How to grow sorrel
Perennial herb sorrel is easy-to-grow and well suited to the UK climate. Sorrel, or Rumex spp., is a great substitute for spinach, with a similar texture but a sharper citrus flavour. Delicious in soups and salads, this bountiful plant will reward you with crops from late spring all the way through to the autumn.
Varieties of sorrel you can grow
Now you know what sorrel is, there are several varieties of sorrel to choose from which are all easy to grow:
- Common sorrel (Rumex acetosa). The most widely available, this large, clumping variety produces prolific amounts of leaves. Sometimes marketed as spinach dock and garden sorrel.
- French sorrel (Rumex scutatus). A small variety which reaches just 30cm (1’) tall, but can spread to up to 1m (3’) across. A less astringent flavour than others and a pronounced lemon taste.
- Red veined sorrel (Rumex sanguineus). Probably the most attractive variety of Sorrel, this one is as delicious as the others, but is also quite beautiful. The contrast of the green leaves and deep red leaf veins catches the eye in both the garden and in a large bowl of lettuce.
- Sheep’s or wild sorrel (Rumex acetosella). Often found growing in the wild, it’s also possible to cultivate it in the garden. Be wary of allowing it to self-seed however, as it will pop up all over the place and can become a bit of a nuisance. It has a very strong, sour flavour.
Essential equipment for growing sorrel
Growing sorrel is easy - you just need the following:
- A 9cm (3") diameter pot.
- Seed compost, such as Levington® Peat Free Seed Compost with added John Innes.
- Watering can with fine rose.
- Compost (if growing in containers), such as Miracle-Gro® Peat Free Premium Moisture Control Compost for Pots & Baskets.
Where to plant your sorrel
Sorrel typically reaches 60cm (24") high, with very strong roots that will compete with other plants. The flowers are not especially attractive, so this plant is one that can be planted behind or amongst other vigorous crops. It is usually grown as a perennial, so plant it where it can stay for a few years. It will tolerate sun or partial shade.
When to plant your sorrel
Sow sorrel seeds in pots from February through to April, before transplanting or directly outside from April to July. It’s great for planting in a gap in the veggie garden after early potatoes, broad beans or garlic have been lifted. As well as sowing from seed, sorrel plants can be purchased from horticultural retailers ready to plant out.
How to sow sorrel
- Fill the pot with compost, leaving 1cm (½") between the surface and the rim.
- Water the compost well, making sure any water drains away.
- Place 3-4 seeds on top of the compost, not allowing them to touch.
- Loosely cover seeds with 1cm (½") of compost, leaving a small gap between the surface and the lip of the pot.
- Move to a cool, light position.
- Keep seedlings watered. as they grow and don't allow them to dry out.
Once seeds sown indoors have grown to about 10cm and you have hardened them off and the weather is right, get ready to plant them out. The following Sorrel planting steps also apply to purchased Sorrel plants and for divided plants:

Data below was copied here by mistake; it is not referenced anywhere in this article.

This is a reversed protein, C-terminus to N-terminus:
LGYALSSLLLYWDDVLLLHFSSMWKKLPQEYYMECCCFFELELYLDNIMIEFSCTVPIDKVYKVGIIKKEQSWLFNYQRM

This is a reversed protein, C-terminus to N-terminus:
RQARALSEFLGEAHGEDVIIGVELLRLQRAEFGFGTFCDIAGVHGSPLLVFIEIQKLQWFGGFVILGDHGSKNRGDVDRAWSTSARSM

- Clear a patch of soil in the vegetable garden or border, or fill a container with a suitable compost.
- Use the dibber/trowel to create a hole in the soil or compost, large enough to plant the young Sorrel plant into. If planting more than one, allow 30cm (1’) between plants.
- Place the plant in the hole, with the bottom leaves of the seedling just above the top of the hole.
- Add more compost to the hole and around the stem of the plant . Firm the plant in so that there is good contact between the roots of the plant and the compost.
- Once planted, water and leave to grow on, keeping well watered especially in dry weather. Luscious green leaves will be ready to pick just a couple of months later.
Caring for sorrel
Keep sorrel well watered during hot summer months, and remove flowers as they appear. This will help to stop the plant from running to seed which makes the plant taste too bitter to eat. Keep picking the leaves too as this will encourage the plant to produce more young growth.
Frosts will kill off foliage later in the year, but the plant will remain alive beneath the surface, ready to re-shoot in the spring. Divide plants every 2-3 years in the spring or autumn to maintain good air circulation around plants.
Harvest leaves from the earliest sowings from May onwards. Later sowings will be ready in the summer. Young sorrel leaves are softer and tangier, whereas older, larger leaves are better for cooking and less flavourful. Use them fresh in salads alongside other lettuce-type leaves. Choose leaves which have an even shade of green, and that aren’t showing any signs of yellowing or crispy brown areas.
Many varieties of sorrel contain oxalic acid, which can be poisonous if eaten regularly and in quantity, so don’t eat them every day.
Sorrel is best eaten fresh, but if you want to preserve some for future use, then prepare it soon after harvesting. If possible, make it into your final dish before freezing it. For example, make a soup or stew before batching it up and freezing for use over the winter.
If it’s not possible to use sorrel leaves straight away, wash them and gently sandwich them between sheets of damp kitchen paper in a sealed container in the fridge.
Common Sorrel pests and diseases
Sorrel is fairly resilient to most pests and diseases, and will only really be affected by these very familiar creatures…
Slugs and snails
Aphids attack most plants, and sorrel is no exception. Tolerate small populations wherever possible, and encourage predators into the garden to help manage them. Use BugClear™ Ultra 2 if the problems continue.